This measure also restricts the application of the trust income attribution rule in the Income Tax Act so that it applies only in respect of property held by a trust that is resident in Canada (determined without regard to the deemed residence rules).

This measure applies to taxation years that end after March 20, 2013.

I. Accelerated Capital Cost Allowance (CCA) for Clean Energy Generation Equipment

Under the CCA regime in the income tax system, Class 43.2 of Schedule II of the Income Tax Regulations provides for an accelerated CCA rate (50% per year on a declining balance basis) for certain clean energy generation equipment.

To further encourage businesses to invest in clean energy generation and energy efficiency equipment, this measure expands the biogas production equipment that is eligible for inclusion in Class 43.2 by providing that more types of eligible organic waste can be used in qualifying biogas production equipment. Specifically, eligible organic waste is expanded to include pulp and paper waste and wastewater, beverage industry waste and wastewater (for example, winery and distillery wastes), and separated organics from municipal waste.

This measure also expands eligibility under Class 43.2 by allowing all types of cleaning and upgrading equipment that can be used to treat eligible gases from waste to be included in Class 43.2.

This measure generally applies in respect of property acquired after March 20, 2013.

J. Scientific Research and Experimental Development (SR&ED) Program

In order to further enhance the integrity of the SR&ED program, this measure introduces a penalty of $1,000 in respect of each SR&ED program claim for which the information about SR&ED program tax preparers and billing arrangements is missing, incomplete or inaccurate.

In the case where a third-party SR&ED program tax preparer has been engaged, the SR&ED program claimant and the tax preparer will be jointly and severally, or solidarily, liable for the penalty.

This measure comes into force on the later of January 1, 2014 and Royal Assent.

K. Mining Expenses

For mining expenses there are two changes, both of which support the objective of making the tax system more neutral across mining and other industries.

First, pre-production mine development expenses, which are currently treated as Canadian Exploration Expenses (CEE), are to be treated as Canadian Development Expenses (CDE) for tax purposes. Whereas CEE is fully deductible in the year incurred, CDE is deductible at a rate of 30% per year on a declining-balance basis. The transition from CEE to CDE treatment is phased in over the period 2015 to 2017.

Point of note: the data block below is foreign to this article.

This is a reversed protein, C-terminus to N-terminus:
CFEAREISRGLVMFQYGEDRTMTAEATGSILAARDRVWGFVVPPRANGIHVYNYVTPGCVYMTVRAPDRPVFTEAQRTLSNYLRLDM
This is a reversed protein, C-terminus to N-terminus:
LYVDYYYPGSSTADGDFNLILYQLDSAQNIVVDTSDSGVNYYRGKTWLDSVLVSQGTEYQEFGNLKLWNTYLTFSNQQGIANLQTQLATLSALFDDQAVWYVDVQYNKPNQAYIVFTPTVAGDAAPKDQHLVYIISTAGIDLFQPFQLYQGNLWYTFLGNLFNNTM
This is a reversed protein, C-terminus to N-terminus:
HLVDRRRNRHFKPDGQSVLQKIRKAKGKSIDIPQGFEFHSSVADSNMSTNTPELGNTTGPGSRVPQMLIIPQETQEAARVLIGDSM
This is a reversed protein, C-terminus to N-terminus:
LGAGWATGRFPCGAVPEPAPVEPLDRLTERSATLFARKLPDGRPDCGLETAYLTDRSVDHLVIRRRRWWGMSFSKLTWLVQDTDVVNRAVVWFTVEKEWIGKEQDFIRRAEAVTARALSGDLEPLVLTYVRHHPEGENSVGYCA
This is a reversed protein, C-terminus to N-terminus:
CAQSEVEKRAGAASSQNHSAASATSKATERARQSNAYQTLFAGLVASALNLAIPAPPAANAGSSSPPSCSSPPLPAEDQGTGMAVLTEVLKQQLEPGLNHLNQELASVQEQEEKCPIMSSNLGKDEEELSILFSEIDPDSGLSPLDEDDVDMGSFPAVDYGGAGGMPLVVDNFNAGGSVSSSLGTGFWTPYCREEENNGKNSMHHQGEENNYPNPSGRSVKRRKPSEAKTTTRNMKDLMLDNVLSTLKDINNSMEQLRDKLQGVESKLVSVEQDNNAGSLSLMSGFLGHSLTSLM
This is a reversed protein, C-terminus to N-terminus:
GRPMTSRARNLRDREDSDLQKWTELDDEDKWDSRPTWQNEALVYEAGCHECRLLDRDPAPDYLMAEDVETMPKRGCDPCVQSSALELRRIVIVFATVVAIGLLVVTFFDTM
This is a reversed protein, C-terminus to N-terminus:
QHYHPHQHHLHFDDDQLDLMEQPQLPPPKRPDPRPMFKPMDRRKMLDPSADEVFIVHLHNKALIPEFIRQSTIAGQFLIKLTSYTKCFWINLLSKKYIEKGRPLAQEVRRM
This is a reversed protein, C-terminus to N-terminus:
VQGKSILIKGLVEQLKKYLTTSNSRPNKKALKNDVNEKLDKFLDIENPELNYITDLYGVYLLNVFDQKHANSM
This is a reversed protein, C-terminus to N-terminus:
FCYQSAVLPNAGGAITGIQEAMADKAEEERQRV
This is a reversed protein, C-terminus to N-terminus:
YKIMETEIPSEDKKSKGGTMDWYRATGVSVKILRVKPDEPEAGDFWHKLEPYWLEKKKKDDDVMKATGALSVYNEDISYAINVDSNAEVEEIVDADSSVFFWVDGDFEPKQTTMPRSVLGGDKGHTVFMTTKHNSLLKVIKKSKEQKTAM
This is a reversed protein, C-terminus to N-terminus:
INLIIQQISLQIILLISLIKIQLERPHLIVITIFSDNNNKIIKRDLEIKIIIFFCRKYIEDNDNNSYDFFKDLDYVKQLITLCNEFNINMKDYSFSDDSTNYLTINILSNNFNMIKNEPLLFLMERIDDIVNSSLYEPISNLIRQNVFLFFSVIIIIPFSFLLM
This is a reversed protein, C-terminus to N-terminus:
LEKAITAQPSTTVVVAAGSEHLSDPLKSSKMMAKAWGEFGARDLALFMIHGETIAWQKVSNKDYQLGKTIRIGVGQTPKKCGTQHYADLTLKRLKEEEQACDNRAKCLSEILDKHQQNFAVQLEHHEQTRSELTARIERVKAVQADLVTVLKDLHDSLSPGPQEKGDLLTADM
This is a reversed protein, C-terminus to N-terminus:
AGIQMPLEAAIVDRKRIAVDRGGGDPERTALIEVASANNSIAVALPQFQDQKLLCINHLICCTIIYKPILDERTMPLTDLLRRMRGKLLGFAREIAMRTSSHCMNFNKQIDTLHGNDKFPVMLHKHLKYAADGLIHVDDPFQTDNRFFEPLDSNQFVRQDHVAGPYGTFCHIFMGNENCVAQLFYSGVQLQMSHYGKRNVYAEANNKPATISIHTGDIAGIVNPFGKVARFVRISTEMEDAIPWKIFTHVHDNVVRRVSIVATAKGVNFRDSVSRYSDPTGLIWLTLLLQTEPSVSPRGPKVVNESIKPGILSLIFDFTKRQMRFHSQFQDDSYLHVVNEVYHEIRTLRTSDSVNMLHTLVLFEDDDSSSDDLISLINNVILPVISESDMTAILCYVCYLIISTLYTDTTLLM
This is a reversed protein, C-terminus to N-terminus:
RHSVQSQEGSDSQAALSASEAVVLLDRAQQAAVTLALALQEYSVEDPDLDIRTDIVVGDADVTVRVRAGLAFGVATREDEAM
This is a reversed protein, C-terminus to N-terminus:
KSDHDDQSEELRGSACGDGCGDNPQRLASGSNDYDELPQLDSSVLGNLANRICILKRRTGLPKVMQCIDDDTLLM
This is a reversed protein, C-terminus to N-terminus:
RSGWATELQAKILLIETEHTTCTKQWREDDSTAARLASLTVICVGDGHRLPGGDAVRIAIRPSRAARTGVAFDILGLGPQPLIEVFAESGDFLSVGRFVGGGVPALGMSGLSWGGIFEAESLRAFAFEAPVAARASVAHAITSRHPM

Second, the accelerated capital cost allowance provided for certain assets acquired for use in new mines or eligible mine expansions is phased out over the period 2017 to 2020. This is in addition to the phase-out announced in Budget 2007 for certain assets used in bituminous sands and oil shale, which will be complete in 2015.

L. Additional Deduction for Credit Unions

Economic Action Plan 2013 included a measure to improve the neutrality and fairness of the tax system by phasing out over five years the Additional Deduction for credit unions.

The Additional Deduction was implemented in the early 1970s to provide credit unions with access to the small business tax rate on a basis consistent with other corporations. Since that time, however, the application of the small business tax rate has changed significantly. As a result of those changes, the Additional Deduction now provides credit unions with access to a tax subsidy that is not available to other corporations.

Legislation giving effect to the phase-out of the Additional Deduction was enacted in the Economic Action Plan 2013 Act, No. 1. This measure remedies a purely technical issue with that earlier legislation.

This measure applies to taxation years that end after March 20, 2013, and therefore is consistent with the phase-out of the Additional Deduction.

M. Leveraged Life Insurance Arrangements

In order to improve the integrity and fairness of the tax system, this measure will eliminate unintended tax benefits relating to two leveraged life insurance arrangements commonly referred to as “leveraged insured annuities” and “10/8 arrangements”.

A leveraged insured annuity involves the use of borrowed funds in connection with a lifetime annuity and a life insurance policy. A 10/8 arrangement involves investing in a life insurance policy with a view to borrowing against that investment for the purpose of creating an annual interest-expense tax deduction. 

These amendments apply to taxation years that end after March 20, 2013.

N. Restricted Farm Losses

To respond to the decision in The Queen v. Craig, 2012 SCC 43 and to restore the intended policy for the restricted farm loss rules, this measure amends those rules to codify the chief source of income test as interpreted in Moldowan v. The Queen, [1978] 1 SCR 480. This amendment clarifies that a taxpayer’s other sources of income must be subordinate to farming in order for farming losses to be fully deductible against income from those other sources.

The measure also increases the restricted farm loss limit to $17,500 of deductible farm losses annually ($2,500 plus ½ of the next $30,000).

This measure applies to taxation years that end after March 20, 2013.

O. Corporate Loss Trading

To support the existing loss restriction rules that apply on the acquisition of control of a corporation, this measure introduces an anti-avoidance rule that deems there to have been an acquisition of control of a corporation that has loss pools if a person (or group of persons) acquires shares of the corporation that have more than 75% of the fair market value of all the shares of the corporation without otherwise acquiring control of the corporation, and it is reasonable to conclude that one of the main reasons that control was not acquired is to avoid the restrictions that would have been imposed on the use of losses.